JACKSONVILLE, Fla. - An image of a Nazi sympathizer taking a punch from an unseen protester became one of the defining scenes of the demonstration in Gainesville against Richard Spencer's speech Thursday at the University of Florida.
But it's another photo of the same swastika-clad man, which surfaced on social media the following day, that is going viral.
It shows Randy Furniss standing alongside Julius Long, who met and befriended Furniss as they waded through the angry mob together.
The picture was uploaded to Facebook by Long's father, Rodney, and has been shared by over 15,000 people since it went online Friday morning.
"My son Julius Long wanted to attend the event in hopes of speaking with Mr. Spencer about his views on hate. While at the event, he befriended a Nazi sympathizer from Idaho who was being beaten, spit on and treated really bad by protesters," the post said. "He escorted the guy to safety and talked with him for over an hour. He eventually gave him a ride to his car and exchanged contact information. This strange encounter proves that when we talk with each other we can better understand each other and one day love will conquer hate."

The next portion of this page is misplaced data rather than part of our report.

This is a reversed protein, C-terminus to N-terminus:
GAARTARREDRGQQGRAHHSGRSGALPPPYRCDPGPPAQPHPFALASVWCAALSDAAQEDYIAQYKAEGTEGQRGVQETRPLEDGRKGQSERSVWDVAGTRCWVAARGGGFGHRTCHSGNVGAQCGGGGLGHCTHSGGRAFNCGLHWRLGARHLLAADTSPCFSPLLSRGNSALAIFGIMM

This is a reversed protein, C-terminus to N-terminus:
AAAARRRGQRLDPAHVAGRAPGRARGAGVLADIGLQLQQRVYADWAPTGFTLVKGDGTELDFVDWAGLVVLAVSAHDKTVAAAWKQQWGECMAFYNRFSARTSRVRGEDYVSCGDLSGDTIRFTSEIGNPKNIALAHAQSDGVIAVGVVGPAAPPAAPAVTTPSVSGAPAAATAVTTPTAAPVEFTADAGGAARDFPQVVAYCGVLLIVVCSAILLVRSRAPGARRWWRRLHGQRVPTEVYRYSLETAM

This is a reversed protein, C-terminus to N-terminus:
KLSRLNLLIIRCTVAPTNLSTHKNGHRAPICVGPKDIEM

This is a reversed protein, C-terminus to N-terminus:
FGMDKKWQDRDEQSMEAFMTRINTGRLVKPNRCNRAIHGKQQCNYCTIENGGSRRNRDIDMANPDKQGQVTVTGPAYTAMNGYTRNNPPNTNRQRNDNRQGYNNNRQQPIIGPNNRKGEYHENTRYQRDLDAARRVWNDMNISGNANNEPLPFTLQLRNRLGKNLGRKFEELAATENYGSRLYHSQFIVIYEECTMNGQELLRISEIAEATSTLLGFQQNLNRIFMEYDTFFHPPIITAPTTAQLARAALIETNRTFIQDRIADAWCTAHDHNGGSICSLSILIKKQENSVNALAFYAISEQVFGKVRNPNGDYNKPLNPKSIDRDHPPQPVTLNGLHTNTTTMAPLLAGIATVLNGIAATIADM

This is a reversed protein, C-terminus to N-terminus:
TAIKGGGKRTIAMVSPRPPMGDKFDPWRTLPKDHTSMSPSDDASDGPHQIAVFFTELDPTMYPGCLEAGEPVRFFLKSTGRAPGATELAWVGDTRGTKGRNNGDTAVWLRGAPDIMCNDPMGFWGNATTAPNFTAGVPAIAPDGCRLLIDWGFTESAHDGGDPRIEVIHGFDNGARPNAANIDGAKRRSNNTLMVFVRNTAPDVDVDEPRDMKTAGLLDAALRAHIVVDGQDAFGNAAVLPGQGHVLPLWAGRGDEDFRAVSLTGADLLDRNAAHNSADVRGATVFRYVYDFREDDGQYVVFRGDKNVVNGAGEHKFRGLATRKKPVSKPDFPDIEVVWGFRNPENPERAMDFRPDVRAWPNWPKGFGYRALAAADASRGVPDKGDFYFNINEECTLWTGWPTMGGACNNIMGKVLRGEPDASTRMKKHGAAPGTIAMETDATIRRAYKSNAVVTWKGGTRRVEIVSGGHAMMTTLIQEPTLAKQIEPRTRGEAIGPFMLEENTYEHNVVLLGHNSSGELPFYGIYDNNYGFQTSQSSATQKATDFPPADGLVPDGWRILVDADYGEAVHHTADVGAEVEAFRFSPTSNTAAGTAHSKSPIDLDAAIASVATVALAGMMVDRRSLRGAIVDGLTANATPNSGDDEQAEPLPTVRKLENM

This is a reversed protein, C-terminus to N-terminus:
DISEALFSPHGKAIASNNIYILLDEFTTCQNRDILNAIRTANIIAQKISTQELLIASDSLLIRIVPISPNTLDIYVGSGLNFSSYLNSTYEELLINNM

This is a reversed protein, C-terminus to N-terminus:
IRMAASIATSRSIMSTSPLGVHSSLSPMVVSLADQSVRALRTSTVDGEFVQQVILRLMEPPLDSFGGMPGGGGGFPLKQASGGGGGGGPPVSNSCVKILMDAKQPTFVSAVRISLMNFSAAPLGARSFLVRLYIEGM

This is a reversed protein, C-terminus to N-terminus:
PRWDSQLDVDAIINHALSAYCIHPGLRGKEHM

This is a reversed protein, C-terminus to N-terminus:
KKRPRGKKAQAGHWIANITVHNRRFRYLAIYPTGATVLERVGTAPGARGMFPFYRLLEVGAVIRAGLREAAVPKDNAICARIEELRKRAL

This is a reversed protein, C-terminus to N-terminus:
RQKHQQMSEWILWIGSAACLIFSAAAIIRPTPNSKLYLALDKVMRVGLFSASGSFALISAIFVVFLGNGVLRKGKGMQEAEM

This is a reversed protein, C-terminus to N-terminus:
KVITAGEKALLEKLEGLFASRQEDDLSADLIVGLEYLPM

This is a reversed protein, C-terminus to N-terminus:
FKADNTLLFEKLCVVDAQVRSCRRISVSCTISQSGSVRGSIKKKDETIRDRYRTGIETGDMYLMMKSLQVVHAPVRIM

A man wearing a shirt with swastikas on it is punched by an unidentified member of the crowd near where white nationalist Richard Spencer was speaking Thursday.
Furniss, who found himself under attack for his attire, formed an unlikely bond with Long despite their differences, The Gainesville Sun reported.
"They were hitting me on the back of the head and sitting on me. It wasn’t black people, it was white people, they were getting everybody riled up," he told the newspaper. "What he did, he rised up and above what anyone else was doing. He set a high bar of standard because he understood what I was going through."
After chatting, Long said the pair found they had some things in common, according to the report. Notably, the protest was a first for each and both showed up with peaceful intentions.
“If we sit down and we can talk about our concerns and our issues, the things we like and dislike about our communities, that builds dialogue,” Long said. “What we did was, we were able to break the barriers and to communicate and to have understanding.”
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